5 Back To School Health Tips For Kids And Teens
Many parents will be sighing with relief as the kids return to school after the long summer holidays. Checklist done - phew! But being school-ready is not just about making sure they have the right uniform and equipment. It's important to think about the steps you can take to protect their physical health and wellbeing at school too. There are some common health problems that tend to arise in school-age children which can easily be avoided with the right guidance from parents.
Read on to discover our top 5 health issues to keep an eye on so they don't arise and your children can keep doing the things they love...
How to choose the best backpack for your child
Take any kid shopping for their new backpack and you can bet they will be looking for the coolest brand and colour scheme rather than thinking about their health! But your child's school bag will be one of the hardest-working items they own during school term. They may need to carry it for long periods of time and put a lot of heavy stuff in it, so it's important to make sure it is good quality, fits well and is carried correctly. The wrong type of backpack and wearing it incorrectly can lead to back and shoulder pain, and worse, have a negative impact on their posture at a crucial stage in their physical development.
- Choose the right size - don't buy an adult backpack for a younger child.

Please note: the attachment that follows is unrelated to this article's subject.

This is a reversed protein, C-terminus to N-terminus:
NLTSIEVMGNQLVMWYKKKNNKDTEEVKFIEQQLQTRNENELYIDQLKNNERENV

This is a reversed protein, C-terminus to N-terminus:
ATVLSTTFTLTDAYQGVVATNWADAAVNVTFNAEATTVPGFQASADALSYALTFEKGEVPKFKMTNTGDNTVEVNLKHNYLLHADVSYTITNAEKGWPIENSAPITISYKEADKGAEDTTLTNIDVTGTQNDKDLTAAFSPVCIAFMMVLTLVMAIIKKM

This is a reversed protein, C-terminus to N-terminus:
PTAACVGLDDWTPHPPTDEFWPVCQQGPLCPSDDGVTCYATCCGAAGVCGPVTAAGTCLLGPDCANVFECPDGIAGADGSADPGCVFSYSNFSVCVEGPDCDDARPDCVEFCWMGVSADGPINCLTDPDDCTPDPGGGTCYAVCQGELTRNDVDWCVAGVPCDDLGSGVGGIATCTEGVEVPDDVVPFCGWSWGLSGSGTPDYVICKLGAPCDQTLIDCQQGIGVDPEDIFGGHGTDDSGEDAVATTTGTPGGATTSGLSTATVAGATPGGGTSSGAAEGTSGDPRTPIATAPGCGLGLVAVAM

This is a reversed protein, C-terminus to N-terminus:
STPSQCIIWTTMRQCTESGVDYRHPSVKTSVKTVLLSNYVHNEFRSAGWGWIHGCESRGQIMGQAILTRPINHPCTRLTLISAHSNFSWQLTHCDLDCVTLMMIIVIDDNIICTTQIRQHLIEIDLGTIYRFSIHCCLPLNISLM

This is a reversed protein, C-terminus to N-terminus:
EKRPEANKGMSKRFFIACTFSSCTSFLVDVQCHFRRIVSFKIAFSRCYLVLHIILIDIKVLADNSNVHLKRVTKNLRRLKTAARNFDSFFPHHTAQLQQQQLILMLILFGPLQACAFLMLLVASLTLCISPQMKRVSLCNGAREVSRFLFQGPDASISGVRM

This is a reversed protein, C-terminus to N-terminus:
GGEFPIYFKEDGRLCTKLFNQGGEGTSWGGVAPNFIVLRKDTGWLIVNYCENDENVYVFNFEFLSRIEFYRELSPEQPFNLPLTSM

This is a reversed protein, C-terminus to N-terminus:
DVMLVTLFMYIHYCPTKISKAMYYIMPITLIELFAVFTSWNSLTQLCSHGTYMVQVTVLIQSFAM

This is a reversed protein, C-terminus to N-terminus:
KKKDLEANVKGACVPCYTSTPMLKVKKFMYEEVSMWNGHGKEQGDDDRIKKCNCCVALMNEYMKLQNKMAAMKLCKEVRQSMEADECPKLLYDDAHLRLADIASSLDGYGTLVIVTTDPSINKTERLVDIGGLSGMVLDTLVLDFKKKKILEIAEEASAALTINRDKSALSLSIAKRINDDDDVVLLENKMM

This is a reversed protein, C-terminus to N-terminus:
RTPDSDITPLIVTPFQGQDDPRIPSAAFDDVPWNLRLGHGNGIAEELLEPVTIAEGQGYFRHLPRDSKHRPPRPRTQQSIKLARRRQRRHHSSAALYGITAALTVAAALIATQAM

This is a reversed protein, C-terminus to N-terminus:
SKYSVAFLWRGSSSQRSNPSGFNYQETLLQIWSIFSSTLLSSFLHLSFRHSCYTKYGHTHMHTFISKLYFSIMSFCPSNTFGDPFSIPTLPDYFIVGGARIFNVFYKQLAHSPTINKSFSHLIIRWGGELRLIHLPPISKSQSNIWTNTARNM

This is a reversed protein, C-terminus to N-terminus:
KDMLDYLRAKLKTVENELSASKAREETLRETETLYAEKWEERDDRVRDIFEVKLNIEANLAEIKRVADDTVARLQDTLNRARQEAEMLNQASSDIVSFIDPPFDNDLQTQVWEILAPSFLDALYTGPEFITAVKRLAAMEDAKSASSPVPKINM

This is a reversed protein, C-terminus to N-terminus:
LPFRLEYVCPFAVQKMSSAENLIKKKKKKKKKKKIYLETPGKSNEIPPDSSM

- Choose broad, padded, and adjustable straps.
- Choose one with compartments and pockets which will enable them to distribute the weight of its contents.
- Don't let them wear it on one shoulder.
- Don't let them carry too much - encourage them to pack for each day so its weight is at a minimum.
- Adjust the straps so that the backpack sits approximately two inches below the shoulder blades and extends to waist level, or just slightly above the waist.
Teach your kids how to maintain good desk posture while at school and during homework
Encouraging your child to sit at their desk correctly will be a great benefit to them, both now and well into the future. Poor desk posture is one of the most common reasons young people complain of neck, shoulder, and back problems, and accounts for a huge number of musculoskeletal problems seen in adults in the UK.
It may be more tricky to monitor or ensure desk posture at school is perfect, but you can certainly promote it at home by considering the following steps: